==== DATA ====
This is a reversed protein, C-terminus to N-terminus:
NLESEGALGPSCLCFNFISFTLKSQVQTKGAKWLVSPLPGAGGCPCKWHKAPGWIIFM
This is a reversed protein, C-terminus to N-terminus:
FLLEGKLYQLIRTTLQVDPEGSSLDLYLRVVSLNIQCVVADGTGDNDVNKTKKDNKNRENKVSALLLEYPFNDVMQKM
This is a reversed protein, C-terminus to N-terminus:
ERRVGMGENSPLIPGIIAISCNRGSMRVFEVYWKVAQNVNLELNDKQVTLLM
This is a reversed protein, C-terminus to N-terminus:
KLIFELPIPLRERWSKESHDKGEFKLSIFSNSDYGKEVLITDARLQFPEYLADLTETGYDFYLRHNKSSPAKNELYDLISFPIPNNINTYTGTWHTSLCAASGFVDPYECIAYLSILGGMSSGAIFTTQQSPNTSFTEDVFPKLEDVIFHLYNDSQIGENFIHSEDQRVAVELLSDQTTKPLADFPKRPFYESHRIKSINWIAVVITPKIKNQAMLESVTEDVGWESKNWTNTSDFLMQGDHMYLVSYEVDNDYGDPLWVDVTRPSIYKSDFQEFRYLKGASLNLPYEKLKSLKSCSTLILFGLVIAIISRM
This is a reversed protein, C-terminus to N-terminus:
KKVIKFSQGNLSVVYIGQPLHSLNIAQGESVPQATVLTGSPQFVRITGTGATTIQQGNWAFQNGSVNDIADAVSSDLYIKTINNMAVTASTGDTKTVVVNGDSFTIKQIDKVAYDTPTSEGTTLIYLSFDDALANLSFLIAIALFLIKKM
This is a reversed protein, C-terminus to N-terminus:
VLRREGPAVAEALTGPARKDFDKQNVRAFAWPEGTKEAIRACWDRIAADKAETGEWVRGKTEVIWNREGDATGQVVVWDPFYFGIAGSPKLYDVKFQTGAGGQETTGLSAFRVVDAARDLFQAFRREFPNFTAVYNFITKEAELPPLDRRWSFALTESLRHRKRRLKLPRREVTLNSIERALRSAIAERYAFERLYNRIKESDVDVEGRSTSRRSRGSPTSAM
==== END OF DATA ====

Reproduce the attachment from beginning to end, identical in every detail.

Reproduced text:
This is a reversed protein, C-terminus to N-terminus:
NLESEGALGPSCLCFNFISFTLKSQVQTKGAKWLVSPLPGAGGCPCKWHKAPGWIIFM
This is a reversed protein, C-terminus to N-terminus:
FLLEGKLYQLIRTTLQVDPEGSSLDLYLRVVSLNIQCVVADGTGDNDVNKTKKDNKNRENKVSALLLEYPFNDVMQKM
This is a reversed protein, C-terminus to N-terminus:
ERRVGMGENSPLIPGIIAISCNRGSMRVFEVYWKVAQNVNLELNDKQVTLLM
This is a reversed protein, C-terminus to N-terminus:
KLIFELPIPLRERWSKESHDKGEFKLSIFSNSDYGKEVLITDARLQFPEYLADLTETGYDFYLRHNKSSPAKNELYDLISFPIPNNINTYTGTWHTSLCAASGFVDPYECIAYLSILGGMSSGAIFTTQQSPNTSFTEDVFPKLEDVIFHLYNDSQIGENFIHSEDQRVAVELLSDQTTKPLADFPKRPFYESHRIKSINWIAVVITPKIKNQAMLESVTEDVGWESKNWTNTSDFLMQGDHMYLVSYEVDNDYGDPLWVDVTRPSIYKSDFQEFRYLKGASLNLPYEKLKSLKSCSTLILFGLVIAIISRM
This is a reversed protein, C-terminus to N-terminus:
KKVIKFSQGNLSVVYIGQPLHSLNIAQGESVPQATVLTGSPQFVRITGTGATTIQQGNWAFQNGSVNDIADAVSSDLYIKTINNMAVTASTGDTKTVVVNGDSFTIKQIDKVAYDTPTSEGTTLIYLSFDDALANLSFLIAIALFLIKKM
This is a reversed protein, C-terminus to N-terminus:
VLRREGPAVAEALTGPARKDFDKQNVRAFAWPEGTKEAIRACWDRIAADKAETGEWVRGKTEVIWNREGDATGQVVVWDPFYFGIAGSPKLYDVKFQTGAGGQETTGLSAFRVVDAARDLFQAFRREFPNFTAVYNFITKEAELPPLDRRWSFALTESLRHRKRRLKLPRREVTLNSIERALRSAIAERYAFERLYNRIKESDVDVEGRSTSRRSRGSPTSAM